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Jon Adams, Chief Fulfilment & Logistics Officer, The Warehouse Group
There was a time when the predominant balancing act in retail supply chain management was to steer an even and honest path between the two monolithic functions of buying and store operations. Sure, there were more conceptual and intellectual challenges to manage—the balance of tradeoffs between cost and service, stockholding and availability, productivity,and team engagement amongst other operations. But in reality in retail supply chain, just as in IT, it was only when things went wrong that there was any real scale of attention and focus.
Times change, however, and we are now well into an era where in retail, just as in so many other spheres, the supply chain function is regarded as a key and pivotal point of difference for any self-respecting, future-driven, and most importantly growth-challenged retailer. Second only, of course, to technology. Both supply chain and technology figure loud and clear as enablers of this significant change.
It’s an exciting time for all the retailers who have just woken up. And there’s no shortage of opportunity nor is there a lack of ideas or potential partners and solutions. The challenge is to tie it all together—even loosely—in some way that makes sense and provides a map of the journey rather than just a flag to wave.
And that is where a solid partnership between CSCO and CIO can really pay dividends. This futuristic fusion of the pragmatist and the idealist can lead the charge for the modern retailer.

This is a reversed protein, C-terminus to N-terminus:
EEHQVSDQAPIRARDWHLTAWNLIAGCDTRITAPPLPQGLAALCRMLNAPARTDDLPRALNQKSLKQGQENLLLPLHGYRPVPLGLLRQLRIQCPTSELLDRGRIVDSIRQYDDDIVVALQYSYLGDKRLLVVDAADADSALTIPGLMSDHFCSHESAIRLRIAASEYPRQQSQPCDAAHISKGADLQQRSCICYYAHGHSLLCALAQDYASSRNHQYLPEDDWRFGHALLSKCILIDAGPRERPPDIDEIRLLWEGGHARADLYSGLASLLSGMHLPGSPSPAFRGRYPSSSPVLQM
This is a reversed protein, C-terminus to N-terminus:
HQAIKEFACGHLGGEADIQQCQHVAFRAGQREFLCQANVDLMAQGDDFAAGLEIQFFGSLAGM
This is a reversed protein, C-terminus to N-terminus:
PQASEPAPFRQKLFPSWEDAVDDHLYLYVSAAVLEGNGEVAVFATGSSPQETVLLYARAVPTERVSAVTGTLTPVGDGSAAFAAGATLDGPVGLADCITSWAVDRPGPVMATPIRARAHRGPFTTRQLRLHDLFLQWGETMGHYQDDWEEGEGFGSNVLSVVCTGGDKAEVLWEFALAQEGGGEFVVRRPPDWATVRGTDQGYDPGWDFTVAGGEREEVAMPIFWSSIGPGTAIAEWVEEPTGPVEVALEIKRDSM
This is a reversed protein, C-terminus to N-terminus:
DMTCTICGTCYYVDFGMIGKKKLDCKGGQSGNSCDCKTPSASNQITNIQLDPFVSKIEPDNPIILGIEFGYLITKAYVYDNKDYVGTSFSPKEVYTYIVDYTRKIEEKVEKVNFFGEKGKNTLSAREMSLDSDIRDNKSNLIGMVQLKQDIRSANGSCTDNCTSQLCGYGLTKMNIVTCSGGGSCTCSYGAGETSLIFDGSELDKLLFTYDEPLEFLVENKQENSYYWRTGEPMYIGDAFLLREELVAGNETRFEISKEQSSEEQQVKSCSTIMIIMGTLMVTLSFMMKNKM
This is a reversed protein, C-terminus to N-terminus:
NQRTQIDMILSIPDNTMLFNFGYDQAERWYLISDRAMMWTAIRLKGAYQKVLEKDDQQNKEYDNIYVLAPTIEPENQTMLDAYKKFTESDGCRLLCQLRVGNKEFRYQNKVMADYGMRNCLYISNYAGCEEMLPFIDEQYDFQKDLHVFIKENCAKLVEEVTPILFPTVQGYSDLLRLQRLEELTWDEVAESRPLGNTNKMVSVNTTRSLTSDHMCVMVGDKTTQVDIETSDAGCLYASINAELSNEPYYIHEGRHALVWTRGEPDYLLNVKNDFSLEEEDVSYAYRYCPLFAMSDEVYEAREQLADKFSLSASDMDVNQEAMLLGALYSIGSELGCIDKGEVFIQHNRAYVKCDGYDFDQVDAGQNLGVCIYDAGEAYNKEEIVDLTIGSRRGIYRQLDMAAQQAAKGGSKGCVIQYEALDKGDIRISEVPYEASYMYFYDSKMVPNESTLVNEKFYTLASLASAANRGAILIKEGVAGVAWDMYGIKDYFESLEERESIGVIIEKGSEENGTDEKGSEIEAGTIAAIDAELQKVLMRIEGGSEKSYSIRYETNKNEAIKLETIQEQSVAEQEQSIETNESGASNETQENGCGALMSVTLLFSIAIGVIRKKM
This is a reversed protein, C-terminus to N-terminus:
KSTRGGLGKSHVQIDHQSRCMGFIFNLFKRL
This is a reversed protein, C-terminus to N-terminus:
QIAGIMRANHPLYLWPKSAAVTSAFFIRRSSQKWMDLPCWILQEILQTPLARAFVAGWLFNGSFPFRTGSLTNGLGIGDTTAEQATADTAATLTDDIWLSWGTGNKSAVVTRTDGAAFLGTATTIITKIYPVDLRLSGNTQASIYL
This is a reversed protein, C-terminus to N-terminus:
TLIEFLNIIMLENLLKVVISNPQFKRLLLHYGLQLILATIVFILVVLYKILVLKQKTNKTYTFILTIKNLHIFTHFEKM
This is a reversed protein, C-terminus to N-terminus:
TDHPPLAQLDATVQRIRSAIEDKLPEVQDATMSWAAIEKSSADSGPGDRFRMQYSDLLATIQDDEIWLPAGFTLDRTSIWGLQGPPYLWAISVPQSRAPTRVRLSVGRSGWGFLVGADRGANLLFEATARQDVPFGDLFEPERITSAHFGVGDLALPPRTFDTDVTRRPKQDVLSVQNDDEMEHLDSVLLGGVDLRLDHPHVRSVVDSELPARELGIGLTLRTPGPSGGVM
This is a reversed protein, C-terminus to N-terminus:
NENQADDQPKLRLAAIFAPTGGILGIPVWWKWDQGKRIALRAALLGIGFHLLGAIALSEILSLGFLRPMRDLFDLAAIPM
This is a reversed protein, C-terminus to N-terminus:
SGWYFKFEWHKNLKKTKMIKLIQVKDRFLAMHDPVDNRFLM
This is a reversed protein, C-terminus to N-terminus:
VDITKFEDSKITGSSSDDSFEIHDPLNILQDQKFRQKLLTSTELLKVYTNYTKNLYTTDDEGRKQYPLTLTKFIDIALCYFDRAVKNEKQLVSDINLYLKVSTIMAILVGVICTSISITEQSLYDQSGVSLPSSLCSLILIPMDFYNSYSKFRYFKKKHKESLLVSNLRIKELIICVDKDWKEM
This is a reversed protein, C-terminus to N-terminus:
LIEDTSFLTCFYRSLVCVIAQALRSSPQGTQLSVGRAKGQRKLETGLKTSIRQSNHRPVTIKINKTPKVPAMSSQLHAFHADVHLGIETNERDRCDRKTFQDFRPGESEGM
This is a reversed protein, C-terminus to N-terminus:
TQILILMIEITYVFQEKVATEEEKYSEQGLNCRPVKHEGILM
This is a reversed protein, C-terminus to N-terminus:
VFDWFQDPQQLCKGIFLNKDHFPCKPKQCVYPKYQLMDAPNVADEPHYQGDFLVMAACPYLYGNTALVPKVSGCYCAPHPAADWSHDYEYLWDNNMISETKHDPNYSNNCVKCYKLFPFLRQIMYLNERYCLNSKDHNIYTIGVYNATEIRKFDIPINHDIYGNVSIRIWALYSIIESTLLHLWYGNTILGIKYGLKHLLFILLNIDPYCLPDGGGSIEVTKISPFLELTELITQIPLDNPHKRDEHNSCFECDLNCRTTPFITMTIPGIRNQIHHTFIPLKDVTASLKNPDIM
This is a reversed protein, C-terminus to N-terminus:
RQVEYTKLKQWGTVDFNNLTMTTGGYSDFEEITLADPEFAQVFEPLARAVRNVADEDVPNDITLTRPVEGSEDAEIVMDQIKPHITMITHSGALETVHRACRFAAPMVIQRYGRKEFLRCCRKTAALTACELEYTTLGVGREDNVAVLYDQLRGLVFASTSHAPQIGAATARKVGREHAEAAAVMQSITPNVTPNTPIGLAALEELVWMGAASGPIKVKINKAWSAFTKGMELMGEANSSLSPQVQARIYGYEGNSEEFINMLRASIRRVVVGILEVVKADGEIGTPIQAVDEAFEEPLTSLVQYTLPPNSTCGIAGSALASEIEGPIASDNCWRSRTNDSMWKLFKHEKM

The big new balancing act out there for a modern retailer to conquer is the optimal split of focus between now and the future.Flying the plane and fixing the engines is a relevant and well peddled phrase, but in this era of Elon Musk and SpaceX, the new paradigm is that as an industry we are launching a rocket ship whilst still merrily tinkering with the engineering. Not a very likely recipe for success without some pretty radical alternate thinking. And I believe that the radical answer is one that's right under our nose— People.
The big new balancing act out there for a modern retailer to conquer is the optimal split of focus between now and the future
A lot has been written about the importance of people in the new world. Indeed with the procession towards AI and robotics, theorists have us believing only the top jobs will remain, and they may well be right. Leaders have volumes written for them—how to transform themselves and their organizations, how to attract and develop the very best and youngest talent, how to organize, be credible and aware, and how to stay healthy and sane while doing so. We have a very clear picture of what we need and what we can expect, from the next wave of future recruits. Data driven skill sets, agility, curiosity, networked, savvy, connected, egalitarian, and diverse yet without expectation of any loyalty or longevity. Yet there’s a missing link that is at risk of being forgotten, and that’s the people in the organizations.
Certainly in retail supply chain the skills and nous that are gathered up from months and years spinning plates, developing relationships, and following processes should still be valued just as highly as the critical skill sets that are brought in to supplement and transform. People want to learn and develop. And more of them have the capability to evolve if we as leaders are willing to support them instead of scare and confuse them. If the new balancing act is to throw everything at a radically different eco system enabled future, whilst still winning today in the most cut-throat competitive arena ever seen, then who better to help you get there than a hardy band of loyal, trusted, and proven cohorts. Not leaving them behind is your duty.